I’ve come to rely on The Atlantic as one of my primary news sources (despite the occasional sensationalist ploys). Today, they tweeted, “Photoshopping dissent: How Internet memes are used to circumvent China’s censors,” and I was immediately intrigued, thinking it might touch on a metadata discussion.
You can read the story here, but I’ll ruin it now by saying that a) it doesn’t provide enough detail to get into the technicalities of avoiding censorship, and b) it brought up instead a bunch of little content issues that I’m going to use as an excuse to study.
Here’s what I was hoping for.
So many professional discussions revolve around making content findable, searchable, accessible, quantifiable. Images should be properly tagged and treated as content; the right behind-the-scenes labels and descriptions, coupled with the right context and captions, makes images wonderfully friendly to both robots and humans.
But The Atlantic‘s tweet alone made me realize: what if you DON’T want your content found? What if you don’t want your images labeled “accurately”? What if the political climate necessitates that your content be unfindable, unsearchable, inaccessible?
Everything good web professional work for, turned on its head to get around censors? This idea floors me. Photoshop an image — complete with snide humor and layers of meaning — and then purposely fail to tag it. Interesting. Of course, the article doesn’t address the technical aspects of this (doesn’t even hint at them), but instead suggests that successful workarounds rely on “confusing” the censors. It’s a fine notion; I was just hoping for more details.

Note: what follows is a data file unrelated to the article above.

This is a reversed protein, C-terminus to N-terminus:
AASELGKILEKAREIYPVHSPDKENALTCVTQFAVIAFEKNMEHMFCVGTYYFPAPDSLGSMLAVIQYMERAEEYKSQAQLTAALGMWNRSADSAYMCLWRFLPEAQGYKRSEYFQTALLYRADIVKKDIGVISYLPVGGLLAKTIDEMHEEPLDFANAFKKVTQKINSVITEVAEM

COPE isn’t set-it-and-forget-it.
So I don’t have the issues to discuss that I thought I’d have. That’s cool. Let’s talk about delivery instead. I was disappointed with the execution of the article on this particular platform. Usually The Atlantic has some great content strategy principles in place, but this article was rife with tiny failures.
The article originally appeared on Tea Leaf Nation — a fact that isn’t revealed until the end. Credits are usually fine at the end, but the article was deeply self-referential; if you’ve never heard of it (I haven’t), that’s several stumbles (“Why did they just say ‘own’ when referring to this Tea Leaf Nation place?”) while trying to understand the content.
Another example: captions from the original article weren’t carried over. An image of a meme made sense just fine in The Atlantic‘s version:
but a quick peek at the original showed a caption that would have contributed more clarity to the article:
Later in the article, the author references “the image to the right.” That sort of context-specific direction is a no-no, and this is exactly why. In the Tea Leaf Nation run, this image was the intended target:
But in The Atlantic‘s version, there IS no image to the right — but it did make me look all the way to the right, to the page’s sidebar content, distracting me from the content I was reading:
Good content strategy should tell you that “create once, publish everywhere” doesn’t work without care going into the distribution model. Repurposing an article on another platform requires a thoughtful editorial eye, not a templated approach. Even careful content strategy and consistent writing doesn’t eliminate the need to check our work.